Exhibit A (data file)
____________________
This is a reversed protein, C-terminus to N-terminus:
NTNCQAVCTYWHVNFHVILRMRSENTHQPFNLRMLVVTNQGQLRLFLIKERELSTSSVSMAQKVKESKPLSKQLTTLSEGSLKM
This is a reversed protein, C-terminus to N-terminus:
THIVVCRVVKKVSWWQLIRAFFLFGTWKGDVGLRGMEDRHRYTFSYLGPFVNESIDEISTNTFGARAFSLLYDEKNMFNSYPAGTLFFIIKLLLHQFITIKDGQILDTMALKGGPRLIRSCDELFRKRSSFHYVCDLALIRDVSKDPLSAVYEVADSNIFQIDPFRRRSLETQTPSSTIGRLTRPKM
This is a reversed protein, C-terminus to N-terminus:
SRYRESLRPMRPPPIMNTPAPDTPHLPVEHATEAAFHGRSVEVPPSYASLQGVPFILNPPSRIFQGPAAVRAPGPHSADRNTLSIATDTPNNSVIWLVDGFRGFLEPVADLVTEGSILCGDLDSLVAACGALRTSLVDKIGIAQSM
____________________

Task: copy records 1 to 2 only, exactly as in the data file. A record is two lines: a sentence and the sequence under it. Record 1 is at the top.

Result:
This is a reversed protein, C-terminus to N-terminus:
NTNCQAVCTYWHVNFHVILRMRSENTHQPFNLRMLVVTNQGQLRLFLIKERELSTSSVSMAQKVKESKPLSKQLTTLSEGSLKM
This is a reversed protein, C-terminus to N-terminus:
THIVVCRVVKKVSWWQLIRAFFLFGTWKGDVGLRGMEDRHRYTFSYLGPFVNESIDEISTNTFGARAFSLLYDEKNMFNSYPAGTLFFIIKLLLHQFITIKDGQILDTMALKGGPRLIRSCDELFRKRSSFHYVCDLALIRDVSKDPLSAVYEVADSNIFQIDPFRRRSLETQTPSSTIGRLTRPKM